Author(s): Milan Milosevic, Rajna Golubic, Bojana Knezevic, Karlo Golubic, Marija Bubas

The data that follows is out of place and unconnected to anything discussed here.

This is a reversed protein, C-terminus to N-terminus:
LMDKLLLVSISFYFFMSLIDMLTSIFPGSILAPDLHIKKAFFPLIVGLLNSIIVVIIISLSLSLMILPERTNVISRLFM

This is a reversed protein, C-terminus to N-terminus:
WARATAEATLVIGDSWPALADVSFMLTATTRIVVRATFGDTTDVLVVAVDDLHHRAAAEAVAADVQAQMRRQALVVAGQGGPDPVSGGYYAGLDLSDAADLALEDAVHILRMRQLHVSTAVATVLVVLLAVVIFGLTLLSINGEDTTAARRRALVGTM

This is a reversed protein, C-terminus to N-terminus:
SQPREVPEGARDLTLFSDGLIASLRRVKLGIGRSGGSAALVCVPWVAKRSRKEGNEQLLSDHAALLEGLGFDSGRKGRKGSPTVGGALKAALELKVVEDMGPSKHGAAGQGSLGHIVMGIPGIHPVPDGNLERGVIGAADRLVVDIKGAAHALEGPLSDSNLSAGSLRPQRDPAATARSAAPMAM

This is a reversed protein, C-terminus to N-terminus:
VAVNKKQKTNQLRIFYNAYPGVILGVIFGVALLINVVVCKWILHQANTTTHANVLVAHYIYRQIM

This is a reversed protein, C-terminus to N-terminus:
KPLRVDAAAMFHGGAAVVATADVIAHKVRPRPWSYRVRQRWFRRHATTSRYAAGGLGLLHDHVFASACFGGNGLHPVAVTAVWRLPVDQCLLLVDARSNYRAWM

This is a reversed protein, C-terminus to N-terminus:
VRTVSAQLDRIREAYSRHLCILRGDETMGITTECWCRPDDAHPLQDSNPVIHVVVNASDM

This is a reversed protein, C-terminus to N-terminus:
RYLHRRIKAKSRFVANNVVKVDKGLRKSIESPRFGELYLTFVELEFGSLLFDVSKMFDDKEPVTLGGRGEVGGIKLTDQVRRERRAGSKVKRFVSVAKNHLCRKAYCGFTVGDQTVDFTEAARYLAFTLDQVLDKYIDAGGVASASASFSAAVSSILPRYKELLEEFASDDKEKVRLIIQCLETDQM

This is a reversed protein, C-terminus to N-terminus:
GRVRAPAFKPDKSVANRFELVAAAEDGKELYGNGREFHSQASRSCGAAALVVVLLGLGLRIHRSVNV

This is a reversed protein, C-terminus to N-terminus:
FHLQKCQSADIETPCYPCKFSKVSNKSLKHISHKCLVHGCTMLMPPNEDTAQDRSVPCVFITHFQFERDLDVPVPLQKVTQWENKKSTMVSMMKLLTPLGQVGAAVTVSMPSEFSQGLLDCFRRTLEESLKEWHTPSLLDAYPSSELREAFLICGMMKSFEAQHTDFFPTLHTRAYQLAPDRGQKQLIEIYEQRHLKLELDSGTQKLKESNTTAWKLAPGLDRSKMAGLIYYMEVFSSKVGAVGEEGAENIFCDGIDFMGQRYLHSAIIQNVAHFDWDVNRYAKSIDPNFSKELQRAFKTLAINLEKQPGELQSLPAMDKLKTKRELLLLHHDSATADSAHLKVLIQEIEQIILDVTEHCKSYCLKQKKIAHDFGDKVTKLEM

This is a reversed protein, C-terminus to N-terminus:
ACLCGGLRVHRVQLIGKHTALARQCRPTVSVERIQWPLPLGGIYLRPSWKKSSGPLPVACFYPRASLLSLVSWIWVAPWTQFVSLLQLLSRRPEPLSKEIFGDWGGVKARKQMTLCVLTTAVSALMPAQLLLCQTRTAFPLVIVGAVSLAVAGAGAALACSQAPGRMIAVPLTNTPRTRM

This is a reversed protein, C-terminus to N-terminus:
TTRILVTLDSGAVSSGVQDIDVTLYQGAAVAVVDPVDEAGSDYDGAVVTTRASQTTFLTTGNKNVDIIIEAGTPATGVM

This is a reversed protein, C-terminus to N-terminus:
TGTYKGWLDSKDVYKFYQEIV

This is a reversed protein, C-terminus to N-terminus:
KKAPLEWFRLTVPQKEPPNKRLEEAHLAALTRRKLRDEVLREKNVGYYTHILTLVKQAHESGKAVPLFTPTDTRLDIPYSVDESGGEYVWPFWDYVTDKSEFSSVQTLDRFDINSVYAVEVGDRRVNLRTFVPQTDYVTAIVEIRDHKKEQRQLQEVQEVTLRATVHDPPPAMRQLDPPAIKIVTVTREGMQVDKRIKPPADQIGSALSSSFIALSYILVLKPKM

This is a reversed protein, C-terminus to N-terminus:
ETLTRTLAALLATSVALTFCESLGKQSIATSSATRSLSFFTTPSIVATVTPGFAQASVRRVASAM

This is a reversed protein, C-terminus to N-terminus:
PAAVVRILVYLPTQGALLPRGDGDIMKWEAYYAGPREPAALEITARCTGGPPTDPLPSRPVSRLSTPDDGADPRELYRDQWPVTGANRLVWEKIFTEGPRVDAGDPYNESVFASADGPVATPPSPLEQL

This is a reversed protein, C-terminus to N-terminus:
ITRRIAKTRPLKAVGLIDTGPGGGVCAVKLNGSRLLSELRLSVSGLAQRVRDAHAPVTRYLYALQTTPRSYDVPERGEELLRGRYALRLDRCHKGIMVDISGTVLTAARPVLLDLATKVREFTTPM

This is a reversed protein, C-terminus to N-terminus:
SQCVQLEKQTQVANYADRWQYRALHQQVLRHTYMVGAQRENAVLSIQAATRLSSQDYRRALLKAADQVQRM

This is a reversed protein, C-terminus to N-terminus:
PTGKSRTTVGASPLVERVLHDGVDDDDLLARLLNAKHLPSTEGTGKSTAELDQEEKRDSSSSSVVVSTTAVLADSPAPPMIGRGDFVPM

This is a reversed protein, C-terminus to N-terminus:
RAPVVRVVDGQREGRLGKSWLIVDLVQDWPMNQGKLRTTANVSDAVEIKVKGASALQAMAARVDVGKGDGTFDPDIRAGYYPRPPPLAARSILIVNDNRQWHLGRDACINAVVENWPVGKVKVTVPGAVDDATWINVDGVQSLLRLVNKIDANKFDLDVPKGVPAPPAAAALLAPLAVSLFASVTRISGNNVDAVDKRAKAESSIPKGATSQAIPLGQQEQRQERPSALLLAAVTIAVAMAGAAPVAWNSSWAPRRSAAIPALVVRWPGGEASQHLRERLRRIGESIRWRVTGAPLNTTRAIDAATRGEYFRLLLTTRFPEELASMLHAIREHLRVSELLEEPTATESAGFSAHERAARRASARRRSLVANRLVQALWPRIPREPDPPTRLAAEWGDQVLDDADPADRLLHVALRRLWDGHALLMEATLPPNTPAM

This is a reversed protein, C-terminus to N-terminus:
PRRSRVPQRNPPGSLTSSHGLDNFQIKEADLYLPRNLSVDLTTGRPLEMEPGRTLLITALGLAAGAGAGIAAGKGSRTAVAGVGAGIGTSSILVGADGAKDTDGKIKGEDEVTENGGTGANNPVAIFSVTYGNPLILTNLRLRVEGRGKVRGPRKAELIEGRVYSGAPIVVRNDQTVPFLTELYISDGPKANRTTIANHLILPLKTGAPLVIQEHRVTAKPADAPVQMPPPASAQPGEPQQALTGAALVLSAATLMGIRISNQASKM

AIMS AND OBJECTIVES: To examine quality of life determinants among clinical nurses in Croatia with an emphasis on their work ability. BACKGROUND: An important personnel management challenge is to explore factors that stimulate or hinder the development of individual work ability and quality of life throughout a career. DESIGN: A cross-sectional study. METHODS: The study was performed during 2007-2008 in six randomly selected hospitals in Croatia. The self-administered questionnaires included the Work Ability Index (WAI) developed by the Finnish Institute of Occupational Health, the Quality of Life questionnaire (WHOQL-BREF) developed by the World Health Organization and additional socio-demographic questions. A total number of 1212 nurses completed the questionnaires, giving a response rate of 67(.) 3%. Binary logistic regression was performed to assess how socio-demographic characteristics and work ability groups predict each of the WHOQL-BREF domains. RESULTS: Having a satisfactory WAI score (WAI ≥ 37) was significantly the most important predictor for all quality of life domains, with the odds ratios (OR) being as follows: OR = 6(.) 8 (95% CI: 4(.) 8-9(.) 6) for the physical domain, OR = 2(.) 3 (95% CI: 1(.) 7-3(.) 1) for the psychological domain, OR = 1(.) 7 (95% CI: 1(.) 3-2(.) 4) for the social relationship domain and OR = 1(.) 7 (95% CI: 1(.) 3-2(.) 3) for the environmental domain. CONCLUSIONS: Satisfactory work ability was a major quality of life determinant in all WHOQL-BREF domains with the highest odds ratio for the physical domain. Maintaining clinical nurses' work ability is an important issue, because it is foundational for the quality of life of the workforce. RELEVANCE TO CLINICAL PRACTICE: Our study provides quantified estimates of the extent to which a satisfactory WAI score predicts a better score in physical, psychosocial, social relationships and environmental domain of nurses' quality of life. Therefore, maintaining or improving nurses' work ability remains the essential aim of hospital managers.